Diplomacy: Decades to build, seconds to break


(Photo: CGTN)

Diplomacy is often slow and rarely makes headlines. It is cordial: friendly but wary, skilled yet unspectacular. But its achievements, the Iran nuclear deal, the Paris climate accord, and the global trading system for example, are shining displays on the shelves that deserve respect and careful maintenance.

And here comes US President Donald Trump, pledging to shake things up and smash the system, like a red-eyed bull, defying all economic and political rationale. It is pure insanity, from a national interest perspective.

His hero, wartime British Prime Minister Winston Churchill, at whose ancestral home he was entertained on July 13, described diplomacy as, “the art of telling people to go to hell in such a way that they ask for directions."

The US president seems to have stopped reading Churchill’s aphorism at “hell.” Snarl, bark, smash, claim he has been wronged, forget about bringing anyone along with him.

Swipe at institutions and arrangements that have served the world well. Fracture agreements with a tantrum and no thought or care about the consequences – for his own country or for others.

Nowhere is this more clear than his trade attacks on allies and competitors, threatening the very wealth he so regularly boasts about at home.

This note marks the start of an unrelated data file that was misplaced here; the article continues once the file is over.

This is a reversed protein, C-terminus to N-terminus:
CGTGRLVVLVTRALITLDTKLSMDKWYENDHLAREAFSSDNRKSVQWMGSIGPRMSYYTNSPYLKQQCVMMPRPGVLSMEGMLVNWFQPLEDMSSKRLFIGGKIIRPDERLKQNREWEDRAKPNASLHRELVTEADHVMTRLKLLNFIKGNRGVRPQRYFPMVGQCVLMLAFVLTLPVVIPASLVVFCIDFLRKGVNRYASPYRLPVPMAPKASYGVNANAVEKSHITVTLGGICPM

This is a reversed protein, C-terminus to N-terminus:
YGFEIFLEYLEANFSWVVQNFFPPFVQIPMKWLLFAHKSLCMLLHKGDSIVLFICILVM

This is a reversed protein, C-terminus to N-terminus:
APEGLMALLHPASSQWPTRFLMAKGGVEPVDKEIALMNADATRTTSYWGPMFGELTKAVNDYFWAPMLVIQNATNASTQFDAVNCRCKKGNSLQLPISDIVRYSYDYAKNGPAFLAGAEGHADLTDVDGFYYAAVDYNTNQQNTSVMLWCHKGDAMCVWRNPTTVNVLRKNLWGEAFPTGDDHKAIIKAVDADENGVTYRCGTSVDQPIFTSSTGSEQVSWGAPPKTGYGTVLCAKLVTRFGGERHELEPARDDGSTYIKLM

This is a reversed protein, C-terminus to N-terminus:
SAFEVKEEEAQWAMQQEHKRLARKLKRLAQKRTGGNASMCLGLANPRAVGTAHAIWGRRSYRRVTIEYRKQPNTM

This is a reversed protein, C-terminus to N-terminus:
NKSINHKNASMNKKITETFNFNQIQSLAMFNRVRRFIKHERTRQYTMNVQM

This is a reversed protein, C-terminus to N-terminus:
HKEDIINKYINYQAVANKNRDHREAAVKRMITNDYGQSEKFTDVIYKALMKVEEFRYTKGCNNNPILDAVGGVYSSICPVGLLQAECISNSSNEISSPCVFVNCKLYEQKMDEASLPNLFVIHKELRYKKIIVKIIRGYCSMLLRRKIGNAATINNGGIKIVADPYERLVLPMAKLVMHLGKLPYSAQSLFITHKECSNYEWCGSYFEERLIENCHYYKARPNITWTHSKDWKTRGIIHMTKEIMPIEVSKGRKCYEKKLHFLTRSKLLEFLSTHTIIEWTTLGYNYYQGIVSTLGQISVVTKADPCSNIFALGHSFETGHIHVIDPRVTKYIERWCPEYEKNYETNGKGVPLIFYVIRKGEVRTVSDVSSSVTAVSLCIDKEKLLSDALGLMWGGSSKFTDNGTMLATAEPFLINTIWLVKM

That the world is interconnected, that countries can work together for common benefit seems lost on Trump. Imposing tariffs on allies in Europe and Canada is eroding trust and damaging relationships, attacking China with even steeper measures risks jobs and prosperity across the globe.

US foreign policy has often held an element of bullying – the threat of power implied. But any subtlety has now gone. There is no pretense with Trump. The game is short-term and zero-sum. He has to be the WINNER, and to him that means others HAVE TO LOSE.

International relations aren’t a business deal. Multilateral agreements take years to build, seconds to undermine. The Iran and Paris deals live on despite Trump’s attempts to scupper them, but the US withdrawals have diminished Washington.

When trust is lost, when persuasion becomes forceful and uncompromising, when a partner becomes unreliable, the risks – particularly to the global economy – are substantial.